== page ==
A Penn State Health patient has become the first person to receive a new, minimally invasive treatment for enlarged prostate at a Pennsylvania hospital. A team at Penn State Health Hampden Medical Center was the first in the state to perform the iTind procedure, which involves the temporary placement of a device to provide permanent relief of symptoms.
The team was led by Dr. Jaime Herrera-Caceres, a urologist, who says the device reshapes the prostatic urethra without burning or cutting tissue – and without leaving behind a permanent implant. The stent slowly expands and exerts gentle pressure at three precise points to widen the opening through which urine flows.
“As most men will experience the symptoms of an enlarged prostate at some point, there is a need for more minimally invasive treatment options that don’t involve medication or major surgery,” Herrera-Caceres said. “I am excited that we can offer these men iTind to improve their quality of life.”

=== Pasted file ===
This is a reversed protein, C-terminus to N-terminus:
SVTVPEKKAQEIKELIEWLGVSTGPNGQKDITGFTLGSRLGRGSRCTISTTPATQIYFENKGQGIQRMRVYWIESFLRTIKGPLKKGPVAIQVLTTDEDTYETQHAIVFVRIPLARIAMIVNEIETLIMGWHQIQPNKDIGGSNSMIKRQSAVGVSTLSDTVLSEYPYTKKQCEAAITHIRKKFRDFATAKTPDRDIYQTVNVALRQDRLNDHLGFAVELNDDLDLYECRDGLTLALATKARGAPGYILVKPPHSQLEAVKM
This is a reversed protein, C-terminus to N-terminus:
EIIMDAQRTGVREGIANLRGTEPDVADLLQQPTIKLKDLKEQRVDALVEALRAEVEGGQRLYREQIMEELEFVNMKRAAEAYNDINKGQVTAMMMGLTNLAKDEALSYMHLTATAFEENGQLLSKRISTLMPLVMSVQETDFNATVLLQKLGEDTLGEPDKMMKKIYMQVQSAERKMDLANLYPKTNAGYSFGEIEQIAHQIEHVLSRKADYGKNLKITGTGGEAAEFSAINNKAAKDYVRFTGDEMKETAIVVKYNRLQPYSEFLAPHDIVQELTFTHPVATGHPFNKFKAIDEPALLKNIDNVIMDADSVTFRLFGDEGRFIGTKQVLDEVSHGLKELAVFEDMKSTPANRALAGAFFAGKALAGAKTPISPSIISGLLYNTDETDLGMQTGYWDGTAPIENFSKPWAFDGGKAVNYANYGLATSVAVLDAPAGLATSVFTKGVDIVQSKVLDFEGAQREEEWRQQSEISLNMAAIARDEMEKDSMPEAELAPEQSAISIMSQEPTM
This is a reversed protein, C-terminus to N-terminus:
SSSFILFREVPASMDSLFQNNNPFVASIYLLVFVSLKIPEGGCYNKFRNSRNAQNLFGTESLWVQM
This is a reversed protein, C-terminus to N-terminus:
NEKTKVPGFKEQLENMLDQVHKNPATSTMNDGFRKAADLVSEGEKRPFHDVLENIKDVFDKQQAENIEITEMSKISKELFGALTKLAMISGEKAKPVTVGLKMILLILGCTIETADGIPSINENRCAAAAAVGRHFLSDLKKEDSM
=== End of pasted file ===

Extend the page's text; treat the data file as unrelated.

The iTind device is designed for men ages 50 and older. The implant procedure takes about 15 minutes and is performed under conscious sedation. The patient is sent home without a catheter and the device remains in place for five to seven days while the patient is at home, and is later removed in clinic. Clinical trials have shown that, upon removal, patients begin to experience relief of their symptoms without any effect on their sexual function.
Enlarged prostate affects approximately 50% of men between the ages of 51 and 60 and up to 90% of men over age 80. Symptoms include frequent urination with a sense of urgency and a weak urinary stream, which can include excessive urination at night.